UTAH – Despite the efforts by Utah’s top Republicans to keep it from happening, President Barack Obama made the Bear Ears National Monument a reality Wednesday afternoon. To say the announcement has sparked displeasure among the monument’s opponents would be an understatement.
Along with Bears Ears, the president also designated the Gold Butte National Monument in southern Nevada.
The new Bears Ears Monument covers 1.35 million acres in southeastern Utah. It is an area held sacred by Native Americans and contains thousands of cultural and archeological sites of importance, according to the Department of the Interior.
“Today, I am designating two new national monuments in the desert landscapes of southeastern Utah and southern Nevada to protect some of our country’s most important cultural treasures, including abundant rock art, archeological sites, and lands considered sacred by Native American tribes,” Obama said in a statement.
A monument designation was originally proposed by the Bears Ears Inter-Tribal Coalition in 2015 and was originally nearly 2 million acres. They wanted additional protections for the lands while also preserving traditional uses. The coalition’s efforts were supported by environmental advocacy groups such as the Southern Utah Wilderness Alliance.
“We applaud the President’s decision and congratulate the Bears Ears Inter-Tribal Coalition for this historic protection of their ancestral homeland,” said Scott Groene, SUWA’s executive director.
Navajo Nation President Russell Begaye called it an exciting day for his tribe and people of all cultures.
“We have always looked to Bears Ears as a place of refuge, as a place where we can gather herbs and medicinal plants, and a place of prayer and sacredness,” Begaye said. “The rocks, the winds, the land — they are living, breathing things that deserve timely and lasting protection.”
The Navajo Nation is one of five tribes that will get an elected official on a first-of-its-kind tribal commission for the Bears Ears monument. The panel will provide federal land managers with tribal expertise and historical knowledge about the area, federal officials said.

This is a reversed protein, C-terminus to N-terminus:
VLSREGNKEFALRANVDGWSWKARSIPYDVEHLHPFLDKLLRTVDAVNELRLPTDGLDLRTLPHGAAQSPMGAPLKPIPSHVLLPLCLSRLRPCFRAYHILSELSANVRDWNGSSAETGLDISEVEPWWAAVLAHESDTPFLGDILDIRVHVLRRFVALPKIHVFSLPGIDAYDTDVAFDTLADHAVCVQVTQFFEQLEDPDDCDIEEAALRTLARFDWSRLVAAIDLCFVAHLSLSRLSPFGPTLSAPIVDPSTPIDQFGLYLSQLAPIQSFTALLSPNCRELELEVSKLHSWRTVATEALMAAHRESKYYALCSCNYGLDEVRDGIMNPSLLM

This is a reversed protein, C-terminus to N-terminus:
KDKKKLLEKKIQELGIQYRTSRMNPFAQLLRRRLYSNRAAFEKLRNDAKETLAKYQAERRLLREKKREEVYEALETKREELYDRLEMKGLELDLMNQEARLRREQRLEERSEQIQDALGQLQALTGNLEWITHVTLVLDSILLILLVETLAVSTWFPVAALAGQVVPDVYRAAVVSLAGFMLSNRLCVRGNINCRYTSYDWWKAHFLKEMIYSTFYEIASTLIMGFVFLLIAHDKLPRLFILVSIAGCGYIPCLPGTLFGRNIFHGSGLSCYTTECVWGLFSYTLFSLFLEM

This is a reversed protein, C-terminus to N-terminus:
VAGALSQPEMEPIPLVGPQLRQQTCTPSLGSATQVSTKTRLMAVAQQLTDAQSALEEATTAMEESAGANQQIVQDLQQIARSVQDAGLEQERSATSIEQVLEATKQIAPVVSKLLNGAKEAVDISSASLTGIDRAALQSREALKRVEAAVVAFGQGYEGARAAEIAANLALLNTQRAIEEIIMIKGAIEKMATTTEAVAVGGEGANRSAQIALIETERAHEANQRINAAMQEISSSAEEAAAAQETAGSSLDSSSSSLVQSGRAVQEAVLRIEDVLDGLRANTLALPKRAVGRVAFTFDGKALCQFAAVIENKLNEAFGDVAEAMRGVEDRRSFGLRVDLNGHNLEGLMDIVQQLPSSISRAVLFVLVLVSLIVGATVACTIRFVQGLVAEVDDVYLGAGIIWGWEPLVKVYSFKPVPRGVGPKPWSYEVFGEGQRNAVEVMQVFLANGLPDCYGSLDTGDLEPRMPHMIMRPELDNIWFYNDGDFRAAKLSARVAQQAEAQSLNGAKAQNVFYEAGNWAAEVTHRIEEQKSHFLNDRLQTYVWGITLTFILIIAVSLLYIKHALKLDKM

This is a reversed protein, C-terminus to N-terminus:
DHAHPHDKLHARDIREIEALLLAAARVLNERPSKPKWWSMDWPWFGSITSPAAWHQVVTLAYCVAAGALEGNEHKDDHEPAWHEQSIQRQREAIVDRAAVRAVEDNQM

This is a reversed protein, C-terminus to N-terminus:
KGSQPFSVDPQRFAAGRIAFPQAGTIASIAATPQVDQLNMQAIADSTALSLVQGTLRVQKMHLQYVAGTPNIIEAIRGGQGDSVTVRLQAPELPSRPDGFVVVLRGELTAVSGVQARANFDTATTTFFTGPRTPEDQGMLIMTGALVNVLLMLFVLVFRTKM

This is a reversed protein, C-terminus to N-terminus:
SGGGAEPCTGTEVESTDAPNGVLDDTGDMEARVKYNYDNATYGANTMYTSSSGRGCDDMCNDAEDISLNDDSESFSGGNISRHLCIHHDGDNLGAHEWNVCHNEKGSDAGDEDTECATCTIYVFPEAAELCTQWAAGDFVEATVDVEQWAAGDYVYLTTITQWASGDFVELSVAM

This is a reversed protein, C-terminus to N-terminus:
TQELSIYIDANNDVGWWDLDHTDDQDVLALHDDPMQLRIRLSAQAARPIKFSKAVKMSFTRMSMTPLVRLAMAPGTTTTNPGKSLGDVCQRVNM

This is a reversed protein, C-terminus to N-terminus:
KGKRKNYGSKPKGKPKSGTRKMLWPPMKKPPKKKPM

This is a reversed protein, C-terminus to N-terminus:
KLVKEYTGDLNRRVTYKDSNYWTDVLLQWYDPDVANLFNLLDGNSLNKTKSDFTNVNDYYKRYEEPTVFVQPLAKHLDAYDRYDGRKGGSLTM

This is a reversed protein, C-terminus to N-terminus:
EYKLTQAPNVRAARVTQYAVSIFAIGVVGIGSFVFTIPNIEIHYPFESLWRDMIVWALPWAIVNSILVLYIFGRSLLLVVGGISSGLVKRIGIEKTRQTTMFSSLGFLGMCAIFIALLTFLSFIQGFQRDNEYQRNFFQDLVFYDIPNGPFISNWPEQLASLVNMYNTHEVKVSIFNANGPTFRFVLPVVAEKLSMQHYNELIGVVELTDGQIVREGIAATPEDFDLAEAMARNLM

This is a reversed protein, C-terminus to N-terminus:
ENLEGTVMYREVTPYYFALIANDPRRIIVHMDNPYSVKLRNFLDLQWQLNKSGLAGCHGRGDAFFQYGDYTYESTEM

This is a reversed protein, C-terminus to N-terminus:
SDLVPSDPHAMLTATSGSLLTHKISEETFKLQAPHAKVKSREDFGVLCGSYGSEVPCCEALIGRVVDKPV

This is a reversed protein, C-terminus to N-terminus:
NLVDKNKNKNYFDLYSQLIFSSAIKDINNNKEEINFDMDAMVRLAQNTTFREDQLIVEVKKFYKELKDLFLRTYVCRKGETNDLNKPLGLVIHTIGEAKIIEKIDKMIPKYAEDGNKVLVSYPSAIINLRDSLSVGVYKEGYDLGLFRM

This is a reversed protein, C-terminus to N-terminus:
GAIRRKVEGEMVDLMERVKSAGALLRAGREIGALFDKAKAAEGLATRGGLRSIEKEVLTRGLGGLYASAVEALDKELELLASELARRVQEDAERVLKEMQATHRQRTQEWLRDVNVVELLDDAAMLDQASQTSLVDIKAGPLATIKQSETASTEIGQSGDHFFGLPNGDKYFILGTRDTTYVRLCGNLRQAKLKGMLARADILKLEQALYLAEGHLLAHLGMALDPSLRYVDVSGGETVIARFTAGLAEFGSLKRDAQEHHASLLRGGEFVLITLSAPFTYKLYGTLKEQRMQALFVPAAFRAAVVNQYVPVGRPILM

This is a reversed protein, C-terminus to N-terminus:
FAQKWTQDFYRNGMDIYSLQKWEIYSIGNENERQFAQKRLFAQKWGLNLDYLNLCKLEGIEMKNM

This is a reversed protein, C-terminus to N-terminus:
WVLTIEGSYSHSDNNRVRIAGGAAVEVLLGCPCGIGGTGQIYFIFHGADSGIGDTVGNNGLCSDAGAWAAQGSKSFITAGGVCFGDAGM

Opponents of the monument have said it will greatly hinder local access and usage of the area and have negative impacts on the people who live in the area of the new monument.
Earlier this month, elected officials ranging from Utah’s congressional delegation, down through state government to the San Juan County Commission, stood together to ask the president not to create the monument. If he did, they said they would pursue every means necessary to dismantle and undo the new monument.
Their condemnation of the monument and vows to undo it continued in the wake of the president’s announcement.
“The creation of the Bears Ears National Monument marks the second time in the recent past that a president has used the Antiquities Act to lock up millions of acres of land in Utah without daring to set foot in the state,” Rep. Chris Stewart, R-Utah, said in a statement. “I am disgusted by the process and will fight this monument with every tool at my disposal, including through the appropriations process.”
In other words, if Stewart can cut funding to the new monument, he will.
Sen. Mike Lee, who has been very vocal about his opposition to the monument, has said he will work with the incoming administration of Donald Trump to find ways to undo it.
“This arrogant act by a lame duck president will not stand,” Lee said Wednesday. “I will work tirelessly with Congress and the incoming Trump administration to honor the will of the people of Utah and undo this designation.”
Lee and others have also said they may seek a way to curtail use of the Antiques Act by future presidents in relation to creating new monuments.
The San Juan County Commission, consisting of Commissioners Phil Lyman, Bruce Adams and Rebecca Benally, blasted the president’s decision as well:
Today San Juan County mourns after President Barack Obama gave into pressure from extreme environmental groups, out-of-state tribal leaders, and corporate interests by designating the 1.35 million-acre Bears Ears National Monument.
The push for a monument did not originate from those most impacted by the decision; instead, it came from outside special interest groups who used deception and collusion to drown out local voices. San Juan County has only to look to our neighbors in Garfield and Kane counties to see the devastating consequences this process produces – the destruction of archeological resources and cultural resources, the closure of public schools and a shattered economy.